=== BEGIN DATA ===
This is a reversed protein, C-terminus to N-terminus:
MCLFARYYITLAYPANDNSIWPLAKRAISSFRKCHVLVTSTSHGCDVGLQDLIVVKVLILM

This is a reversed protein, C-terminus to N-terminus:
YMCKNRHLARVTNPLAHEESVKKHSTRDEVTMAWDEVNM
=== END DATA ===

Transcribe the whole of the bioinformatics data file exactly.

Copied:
This is a reversed protein, C-terminus to N-terminus:
MCLFARYYITLAYPANDNSIWPLAKRAISSFRKCHVLVTSTSHGCDVGLQDLIVVKVLILM

This is a reversed protein, C-terminus to N-terminus:
YMCKNRHLARVTNPLAHEESVKKHSTRDEVTMAWDEVNM